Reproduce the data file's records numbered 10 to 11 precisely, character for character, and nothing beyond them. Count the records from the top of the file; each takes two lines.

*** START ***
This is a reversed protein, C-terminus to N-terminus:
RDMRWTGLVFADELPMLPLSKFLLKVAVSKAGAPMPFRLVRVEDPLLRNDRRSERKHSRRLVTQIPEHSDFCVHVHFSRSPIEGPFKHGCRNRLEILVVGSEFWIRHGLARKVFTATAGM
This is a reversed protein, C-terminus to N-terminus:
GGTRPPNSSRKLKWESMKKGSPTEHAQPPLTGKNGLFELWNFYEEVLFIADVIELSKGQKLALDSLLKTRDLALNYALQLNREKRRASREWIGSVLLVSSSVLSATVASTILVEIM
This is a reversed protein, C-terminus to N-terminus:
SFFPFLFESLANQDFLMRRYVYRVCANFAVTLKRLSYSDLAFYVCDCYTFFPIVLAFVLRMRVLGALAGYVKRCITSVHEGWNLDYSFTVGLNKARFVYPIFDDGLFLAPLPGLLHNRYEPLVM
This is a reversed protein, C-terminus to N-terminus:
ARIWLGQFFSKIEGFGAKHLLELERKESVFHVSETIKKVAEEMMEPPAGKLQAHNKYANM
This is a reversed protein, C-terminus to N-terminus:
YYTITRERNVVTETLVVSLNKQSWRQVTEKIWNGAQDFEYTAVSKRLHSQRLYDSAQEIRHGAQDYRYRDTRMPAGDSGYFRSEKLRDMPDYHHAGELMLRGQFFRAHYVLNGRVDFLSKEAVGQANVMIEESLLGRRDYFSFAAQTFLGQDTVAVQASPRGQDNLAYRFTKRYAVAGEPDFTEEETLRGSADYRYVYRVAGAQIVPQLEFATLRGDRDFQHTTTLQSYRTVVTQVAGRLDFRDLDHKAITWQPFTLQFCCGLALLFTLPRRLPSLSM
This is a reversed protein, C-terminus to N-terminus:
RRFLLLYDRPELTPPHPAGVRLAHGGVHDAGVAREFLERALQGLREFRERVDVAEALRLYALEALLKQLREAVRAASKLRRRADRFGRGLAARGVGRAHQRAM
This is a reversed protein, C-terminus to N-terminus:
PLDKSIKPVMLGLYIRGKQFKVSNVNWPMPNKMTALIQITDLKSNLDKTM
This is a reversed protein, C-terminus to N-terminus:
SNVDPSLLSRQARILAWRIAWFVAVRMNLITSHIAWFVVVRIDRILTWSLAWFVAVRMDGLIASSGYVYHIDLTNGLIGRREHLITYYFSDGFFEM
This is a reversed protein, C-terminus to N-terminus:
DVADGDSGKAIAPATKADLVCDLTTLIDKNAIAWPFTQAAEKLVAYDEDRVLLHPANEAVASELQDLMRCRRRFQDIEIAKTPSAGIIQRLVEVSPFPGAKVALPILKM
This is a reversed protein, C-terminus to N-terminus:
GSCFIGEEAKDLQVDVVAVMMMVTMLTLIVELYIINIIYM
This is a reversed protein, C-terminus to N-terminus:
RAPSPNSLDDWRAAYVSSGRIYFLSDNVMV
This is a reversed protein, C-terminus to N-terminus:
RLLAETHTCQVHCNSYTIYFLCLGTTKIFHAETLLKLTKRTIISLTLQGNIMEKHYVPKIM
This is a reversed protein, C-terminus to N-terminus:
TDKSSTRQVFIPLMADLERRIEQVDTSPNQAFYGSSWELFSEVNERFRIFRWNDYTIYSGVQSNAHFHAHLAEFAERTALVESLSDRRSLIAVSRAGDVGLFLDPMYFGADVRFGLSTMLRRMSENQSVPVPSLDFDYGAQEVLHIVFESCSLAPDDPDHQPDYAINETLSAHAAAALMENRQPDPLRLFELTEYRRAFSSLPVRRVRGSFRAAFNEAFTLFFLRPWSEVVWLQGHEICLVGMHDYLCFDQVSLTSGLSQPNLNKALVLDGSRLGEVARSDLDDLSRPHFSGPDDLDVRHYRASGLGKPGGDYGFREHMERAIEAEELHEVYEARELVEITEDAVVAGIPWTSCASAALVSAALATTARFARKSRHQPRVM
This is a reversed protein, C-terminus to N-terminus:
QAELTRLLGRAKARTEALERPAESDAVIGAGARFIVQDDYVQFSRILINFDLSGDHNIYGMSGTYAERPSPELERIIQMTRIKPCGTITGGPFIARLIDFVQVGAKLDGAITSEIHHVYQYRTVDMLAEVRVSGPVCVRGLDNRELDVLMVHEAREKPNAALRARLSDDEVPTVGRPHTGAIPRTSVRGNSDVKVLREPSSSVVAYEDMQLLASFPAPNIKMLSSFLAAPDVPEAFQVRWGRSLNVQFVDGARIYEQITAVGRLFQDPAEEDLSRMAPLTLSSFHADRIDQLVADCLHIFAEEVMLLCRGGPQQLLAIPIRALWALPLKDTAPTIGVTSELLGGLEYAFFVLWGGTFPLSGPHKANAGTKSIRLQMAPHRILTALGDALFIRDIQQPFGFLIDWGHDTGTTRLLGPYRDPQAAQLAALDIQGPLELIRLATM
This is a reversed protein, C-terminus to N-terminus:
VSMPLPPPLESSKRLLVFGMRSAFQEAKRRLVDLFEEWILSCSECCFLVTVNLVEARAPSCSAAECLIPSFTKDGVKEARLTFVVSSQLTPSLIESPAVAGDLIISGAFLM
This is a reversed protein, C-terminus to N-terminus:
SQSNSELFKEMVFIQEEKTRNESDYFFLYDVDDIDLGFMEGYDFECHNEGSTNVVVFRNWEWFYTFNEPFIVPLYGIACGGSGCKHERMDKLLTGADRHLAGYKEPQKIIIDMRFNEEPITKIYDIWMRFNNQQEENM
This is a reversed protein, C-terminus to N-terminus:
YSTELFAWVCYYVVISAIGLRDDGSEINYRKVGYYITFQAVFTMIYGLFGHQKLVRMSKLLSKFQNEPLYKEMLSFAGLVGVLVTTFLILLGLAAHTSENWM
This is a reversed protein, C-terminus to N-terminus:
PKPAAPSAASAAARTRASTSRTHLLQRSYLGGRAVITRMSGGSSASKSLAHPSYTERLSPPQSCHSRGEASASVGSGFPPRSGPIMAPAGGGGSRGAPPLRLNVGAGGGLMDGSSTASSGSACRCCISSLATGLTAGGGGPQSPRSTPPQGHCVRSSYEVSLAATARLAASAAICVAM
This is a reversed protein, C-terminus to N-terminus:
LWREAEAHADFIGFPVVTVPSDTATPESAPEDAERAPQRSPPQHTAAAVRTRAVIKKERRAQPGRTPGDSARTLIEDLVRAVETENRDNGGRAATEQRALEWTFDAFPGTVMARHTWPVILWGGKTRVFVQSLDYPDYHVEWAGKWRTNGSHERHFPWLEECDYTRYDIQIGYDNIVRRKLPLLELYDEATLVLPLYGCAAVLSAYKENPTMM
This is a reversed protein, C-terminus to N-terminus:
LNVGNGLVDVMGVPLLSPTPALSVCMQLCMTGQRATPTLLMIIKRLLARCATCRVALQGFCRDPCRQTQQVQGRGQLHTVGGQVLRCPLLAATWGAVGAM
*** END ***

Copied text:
This is a reversed protein, C-terminus to N-terminus:
GSCFIGEEAKDLQVDVVAVMMMVTMLTLIVELYIINIIYM
This is a reversed protein, C-terminus to N-terminus:
RAPSPNSLDDWRAAYVSSGRIYFLSDNVMV